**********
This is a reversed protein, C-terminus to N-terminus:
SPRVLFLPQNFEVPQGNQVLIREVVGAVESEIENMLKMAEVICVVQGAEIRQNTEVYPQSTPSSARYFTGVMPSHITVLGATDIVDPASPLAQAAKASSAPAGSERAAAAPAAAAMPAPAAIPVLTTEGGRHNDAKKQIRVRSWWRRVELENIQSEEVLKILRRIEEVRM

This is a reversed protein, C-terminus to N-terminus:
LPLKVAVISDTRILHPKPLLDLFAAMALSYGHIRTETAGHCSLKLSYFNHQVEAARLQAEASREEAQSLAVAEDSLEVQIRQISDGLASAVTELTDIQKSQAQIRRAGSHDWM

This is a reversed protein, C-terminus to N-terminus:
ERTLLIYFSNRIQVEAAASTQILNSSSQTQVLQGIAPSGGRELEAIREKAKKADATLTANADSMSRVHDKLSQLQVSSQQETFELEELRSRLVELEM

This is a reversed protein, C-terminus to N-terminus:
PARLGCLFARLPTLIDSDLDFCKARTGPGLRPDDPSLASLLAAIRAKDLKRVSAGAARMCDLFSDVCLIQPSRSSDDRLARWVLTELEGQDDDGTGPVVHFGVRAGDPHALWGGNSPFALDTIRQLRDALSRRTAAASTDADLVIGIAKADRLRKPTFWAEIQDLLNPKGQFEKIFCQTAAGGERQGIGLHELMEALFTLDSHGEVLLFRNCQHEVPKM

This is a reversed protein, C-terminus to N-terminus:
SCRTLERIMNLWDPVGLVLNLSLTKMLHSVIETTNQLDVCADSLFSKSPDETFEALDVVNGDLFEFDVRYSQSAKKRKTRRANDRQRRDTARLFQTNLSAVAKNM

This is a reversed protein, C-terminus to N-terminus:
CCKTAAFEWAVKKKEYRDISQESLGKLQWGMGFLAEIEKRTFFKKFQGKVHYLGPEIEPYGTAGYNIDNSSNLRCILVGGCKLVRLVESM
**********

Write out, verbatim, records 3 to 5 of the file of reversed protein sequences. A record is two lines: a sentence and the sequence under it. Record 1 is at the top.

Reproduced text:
This is a reversed protein, C-terminus to N-terminus:
ERTLLIYFSNRIQVEAAASTQILNSSSQTQVLQGIAPSGGRELEAIREKAKKADATLTANADSMSRVHDKLSQLQVSSQQETFELEELRSRLVELEM

This is a reversed protein, C-terminus to N-terminus:
PARLGCLFARLPTLIDSDLDFCKARTGPGLRPDDPSLASLLAAIRAKDLKRVSAGAARMCDLFSDVCLIQPSRSSDDRLARWVLTELEGQDDDGTGPVVHFGVRAGDPHALWGGNSPFALDTIRQLRDALSRRTAAASTDADLVIGIAKADRLRKPTFWAEIQDLLNPKGQFEKIFCQTAAGGERQGIGLHELMEALFTLDSHGEVLLFRNCQHEVPKM

This is a reversed protein, C-terminus to N-terminus:
SCRTLERIMNLWDPVGLVLNLSLTKMLHSVIETTNQLDVCADSLFSKSPDETFEALDVVNGDLFEFDVRYSQSAKKRKTRRANDRQRRDTARLFQTNLSAVAKNM